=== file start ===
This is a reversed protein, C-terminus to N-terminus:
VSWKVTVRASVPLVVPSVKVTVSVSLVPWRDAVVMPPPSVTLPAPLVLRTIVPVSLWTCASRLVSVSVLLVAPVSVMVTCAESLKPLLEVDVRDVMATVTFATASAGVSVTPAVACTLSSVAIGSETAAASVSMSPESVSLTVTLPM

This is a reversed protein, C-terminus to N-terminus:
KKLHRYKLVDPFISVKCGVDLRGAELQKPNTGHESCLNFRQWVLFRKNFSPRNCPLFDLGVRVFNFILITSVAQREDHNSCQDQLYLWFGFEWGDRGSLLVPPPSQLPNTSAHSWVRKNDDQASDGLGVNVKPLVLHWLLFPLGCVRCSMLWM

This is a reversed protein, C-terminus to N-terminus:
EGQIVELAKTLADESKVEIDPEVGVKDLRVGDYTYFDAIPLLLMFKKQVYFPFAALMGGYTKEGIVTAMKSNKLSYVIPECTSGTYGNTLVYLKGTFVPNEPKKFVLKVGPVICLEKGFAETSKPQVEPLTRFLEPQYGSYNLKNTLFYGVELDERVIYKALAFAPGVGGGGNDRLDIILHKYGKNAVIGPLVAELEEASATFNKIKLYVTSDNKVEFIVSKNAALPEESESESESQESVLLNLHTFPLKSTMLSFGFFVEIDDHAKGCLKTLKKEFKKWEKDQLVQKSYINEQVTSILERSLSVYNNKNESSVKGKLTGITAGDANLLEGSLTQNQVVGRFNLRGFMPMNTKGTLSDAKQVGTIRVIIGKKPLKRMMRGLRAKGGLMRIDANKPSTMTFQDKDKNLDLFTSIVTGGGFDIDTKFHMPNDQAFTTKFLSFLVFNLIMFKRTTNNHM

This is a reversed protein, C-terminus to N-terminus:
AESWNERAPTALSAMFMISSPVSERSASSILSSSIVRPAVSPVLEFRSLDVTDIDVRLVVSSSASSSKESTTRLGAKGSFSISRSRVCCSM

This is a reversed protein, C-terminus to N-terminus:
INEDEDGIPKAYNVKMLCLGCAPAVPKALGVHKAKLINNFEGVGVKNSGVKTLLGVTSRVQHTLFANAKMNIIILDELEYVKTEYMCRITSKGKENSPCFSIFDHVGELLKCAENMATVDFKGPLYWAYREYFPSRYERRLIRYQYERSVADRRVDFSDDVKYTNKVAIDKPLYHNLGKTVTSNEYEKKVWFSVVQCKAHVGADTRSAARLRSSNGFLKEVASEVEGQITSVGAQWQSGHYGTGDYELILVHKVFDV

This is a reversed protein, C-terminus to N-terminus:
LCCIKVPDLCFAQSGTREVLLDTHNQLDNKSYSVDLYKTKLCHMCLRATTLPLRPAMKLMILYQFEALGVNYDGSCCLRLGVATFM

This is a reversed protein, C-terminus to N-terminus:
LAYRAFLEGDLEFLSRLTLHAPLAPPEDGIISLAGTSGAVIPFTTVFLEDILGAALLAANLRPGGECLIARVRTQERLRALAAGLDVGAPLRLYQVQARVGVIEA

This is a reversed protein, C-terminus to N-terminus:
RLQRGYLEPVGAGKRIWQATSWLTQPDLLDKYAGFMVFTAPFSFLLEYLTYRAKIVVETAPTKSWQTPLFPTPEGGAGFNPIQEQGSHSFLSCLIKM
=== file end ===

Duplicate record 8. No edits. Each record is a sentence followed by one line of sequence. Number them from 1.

This is a reversed protein, C-terminus to N-terminus:
RLQRGYLEPVGAGKRIWQATSWLTQPDLLDKYAGFMVFTAPFSFLLEYLTYRAKIVVETAPTKSWQTPLFPTPEGGAGFNPIQEQGSHSFLSCLIKM